Interface layers containing lithium salts have been studied and explored for their flexibility and hardness. An inorganic–organic hybrid layer composed of LiCl was coated on the surface of Li metal through a surface restraint dehalogenation reaction, which enabled Li|Li symmetric cells to maintain a stable overpotential of 20 mV at 1 mA·cm−2 after cycling for over 3000 h [91]. Kim et al. [92] obtained a phosphorene-derived Li3P protective layer with a high mechanical strength (34.3 GPa) and fast ionic conductivity (1 × 10−4 S·cm−1), which successfully suppressed Li dendrite growth. A thin (≈ 4 μm) β-PVDF coated Cu collector enabled uniform Li deposition/stripping at high current densities up to 5 mA·cm−2, and the Li plating capacity reached 4 mAh·cm−2 [93]. The presence of LiF was regarded as one of the most important reasons for the improved electrochemical properties. Xu et al. [94] constructed a poly(vinylidene-co-hexafluoropropylene) (PVDF-HFP) and LiF hybrid layer, which facilitated a long-term cyclability due to the high interfacial stability. The Young’s modulus of the artificial protective layer was characterized to be 6.72 GPa, which significantly exceeds that of pristine SEI (~ 150 MPa). As a result, the hybrid layer-protected Li anode exhibited a large capacity of 150.6 mAh·g−1, a high CE of > 99%, and an extended lifespan (80% capacity retention after 250 cycles). Similarly, polyvinyl alcohol (PVA) was also proved to be a favourable protection layer for Li metal anodes in both ether and carbonate-based electrolytes due to the formation of a robust SEI layer. The average CE was calculated to be 98.3% over 630 cycles. Recently, we reported a high-melting point ionic liquid [P4444]TFSI as protective layer for Li nanoparticles, prepared by cryo-milling Li foil with the ionic liquid (Fig. 5) [95]. The ionic liquid-protected Li powder anode delivered the electrochemical properties of a low overpotential and an ultrahigh areal capacity, and Li dendrite growth was effectively suppressed or prevented.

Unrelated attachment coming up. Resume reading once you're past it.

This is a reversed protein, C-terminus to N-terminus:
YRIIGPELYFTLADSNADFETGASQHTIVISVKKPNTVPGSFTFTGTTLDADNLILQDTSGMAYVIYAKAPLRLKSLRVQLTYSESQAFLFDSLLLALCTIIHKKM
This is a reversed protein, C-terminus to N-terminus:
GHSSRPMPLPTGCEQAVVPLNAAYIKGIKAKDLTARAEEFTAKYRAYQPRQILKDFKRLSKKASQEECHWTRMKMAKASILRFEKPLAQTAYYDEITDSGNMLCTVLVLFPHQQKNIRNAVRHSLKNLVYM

Fig. 5